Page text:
‘Show Racism The Red Card’ workshop for Holywell students
Students at Holywell high school participated in a workshop about racism which is designed to educate young people about misconceptions, stereotypes and negative attitudes in society.
All year 8 students at Ysgol Treffynnon took part in the event organised by Show Racism the Red Card, the UK’s largest anti-racism educational charity.
Working in groups, the students were shown presentations and videos followed by a question and answer session.
The workshops informed students about what racism is and the language and origins of racism.
Students also explored the possible effects of racist comments or language used and considered relationships within their own school environment, as well as learning about the laws surrounding racism, how to respond to any racist incident and who to report any issues to.
A similar session was also held for Ysgol Treffynnon and Ysgol Maes Y Felin staff at the end of the school day, giving them an opportunity to discuss different scenarios that might arise and how to deal with them.
Rob Chesters, lead teacher for care, support and guidance at Ysgol Treffynnon, coordinated the event. He said: “The workshops were extremely beneficial and informative for both staff and students alike.
It was good to get an insight into the origins of certain words that can be used in racist remarks, and helpful to find that our processes and policies in dealing with any potential situations are in line with the charity’s guidance.
“It was a very successful day and Show Racism The Red Card provides a fantastic opportunity to upskill all staff in this very delicate but important subject.”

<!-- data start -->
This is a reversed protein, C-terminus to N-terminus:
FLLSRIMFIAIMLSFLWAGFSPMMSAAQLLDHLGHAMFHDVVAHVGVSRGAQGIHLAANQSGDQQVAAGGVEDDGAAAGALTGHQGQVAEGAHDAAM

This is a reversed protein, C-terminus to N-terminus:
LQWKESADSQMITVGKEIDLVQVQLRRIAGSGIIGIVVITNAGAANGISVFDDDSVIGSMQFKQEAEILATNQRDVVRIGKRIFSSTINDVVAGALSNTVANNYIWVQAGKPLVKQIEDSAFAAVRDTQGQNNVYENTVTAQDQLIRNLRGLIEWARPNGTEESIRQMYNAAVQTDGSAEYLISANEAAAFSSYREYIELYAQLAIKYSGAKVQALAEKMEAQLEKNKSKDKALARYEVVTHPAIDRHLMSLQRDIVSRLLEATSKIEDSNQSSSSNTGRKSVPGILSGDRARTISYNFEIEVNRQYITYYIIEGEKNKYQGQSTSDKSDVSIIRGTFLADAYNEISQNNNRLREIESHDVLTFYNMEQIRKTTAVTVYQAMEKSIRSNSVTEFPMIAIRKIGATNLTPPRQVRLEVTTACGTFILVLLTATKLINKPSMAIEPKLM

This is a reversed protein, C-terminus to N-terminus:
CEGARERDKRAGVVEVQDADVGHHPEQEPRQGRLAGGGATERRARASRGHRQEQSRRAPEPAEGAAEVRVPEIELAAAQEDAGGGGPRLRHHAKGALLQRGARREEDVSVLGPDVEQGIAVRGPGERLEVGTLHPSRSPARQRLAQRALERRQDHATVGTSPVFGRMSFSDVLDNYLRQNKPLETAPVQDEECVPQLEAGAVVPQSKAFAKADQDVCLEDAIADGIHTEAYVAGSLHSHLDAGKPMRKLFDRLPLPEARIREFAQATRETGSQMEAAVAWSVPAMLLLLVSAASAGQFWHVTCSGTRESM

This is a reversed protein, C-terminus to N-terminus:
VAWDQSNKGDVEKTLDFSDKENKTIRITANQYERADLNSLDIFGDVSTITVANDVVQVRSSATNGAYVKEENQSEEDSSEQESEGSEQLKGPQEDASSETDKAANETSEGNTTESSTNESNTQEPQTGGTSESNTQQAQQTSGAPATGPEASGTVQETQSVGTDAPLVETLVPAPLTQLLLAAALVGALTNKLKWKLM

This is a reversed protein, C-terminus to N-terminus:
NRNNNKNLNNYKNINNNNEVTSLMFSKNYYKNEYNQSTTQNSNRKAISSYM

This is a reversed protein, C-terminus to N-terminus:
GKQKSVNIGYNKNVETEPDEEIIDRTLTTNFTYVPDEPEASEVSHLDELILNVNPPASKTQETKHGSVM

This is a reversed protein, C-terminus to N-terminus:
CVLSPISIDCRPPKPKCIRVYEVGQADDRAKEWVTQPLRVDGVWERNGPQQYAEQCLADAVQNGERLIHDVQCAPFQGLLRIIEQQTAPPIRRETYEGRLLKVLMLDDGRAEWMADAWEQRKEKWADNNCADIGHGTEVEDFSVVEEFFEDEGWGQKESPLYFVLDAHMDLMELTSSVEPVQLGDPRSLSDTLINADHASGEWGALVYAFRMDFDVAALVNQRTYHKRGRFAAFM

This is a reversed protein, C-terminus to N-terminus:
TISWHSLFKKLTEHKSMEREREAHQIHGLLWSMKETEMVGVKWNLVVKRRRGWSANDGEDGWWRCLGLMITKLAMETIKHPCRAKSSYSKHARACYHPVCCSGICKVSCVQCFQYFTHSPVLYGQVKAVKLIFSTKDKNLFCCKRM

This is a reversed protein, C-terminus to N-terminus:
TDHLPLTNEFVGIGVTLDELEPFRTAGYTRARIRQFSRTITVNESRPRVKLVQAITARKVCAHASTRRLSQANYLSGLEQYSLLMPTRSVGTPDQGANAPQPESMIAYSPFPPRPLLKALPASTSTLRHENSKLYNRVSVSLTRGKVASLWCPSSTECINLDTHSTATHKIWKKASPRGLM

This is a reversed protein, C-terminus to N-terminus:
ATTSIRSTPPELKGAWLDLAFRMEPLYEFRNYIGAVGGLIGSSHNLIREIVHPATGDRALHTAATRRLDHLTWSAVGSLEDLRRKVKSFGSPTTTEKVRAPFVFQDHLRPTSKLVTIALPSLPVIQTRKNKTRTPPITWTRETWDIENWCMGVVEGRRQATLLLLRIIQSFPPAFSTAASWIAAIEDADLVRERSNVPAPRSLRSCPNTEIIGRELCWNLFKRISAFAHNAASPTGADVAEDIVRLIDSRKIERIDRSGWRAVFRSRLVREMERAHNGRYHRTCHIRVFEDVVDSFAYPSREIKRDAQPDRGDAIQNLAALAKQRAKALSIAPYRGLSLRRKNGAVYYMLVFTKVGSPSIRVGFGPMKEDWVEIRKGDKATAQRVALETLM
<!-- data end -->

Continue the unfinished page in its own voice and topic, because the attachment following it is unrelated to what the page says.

Feedback from students showed that they had enjoyed the session and found them informative.
One student said: “I learned things surrounding certain words and how they can affect and hurt others in a way I didn’t realise before” and another added: “I didn’t realise that certain words could get people into trouble with the police.”
Show Racism The Red Card was founded in 1996 partly with a donation from Shaka Hislop, the then Newcastle United goalkeeper.
Shaka was at a petrol station near St James’ Park when he was confronted with a group of young people shouting racist abuse at him.
After one of the group realised who they had been shouting at, they came over to ask for an autograph.
It was from this experience that Shaka realised he could harness his status as a professional player to make a difference. Coupled with the power of football and his status as a role model, Shaka thought education could be an effective strategy in challenging racism in society.
At the charity’s first ever event, Shaka and fellow teammate, John Beresford, visited a high school in the North East to speak to pupils about his experiences in football and society, and that was where it all started.
The charity continues to utilise the high-profile status of football and football players to help tackle racism in society and has also expanded into other sports.
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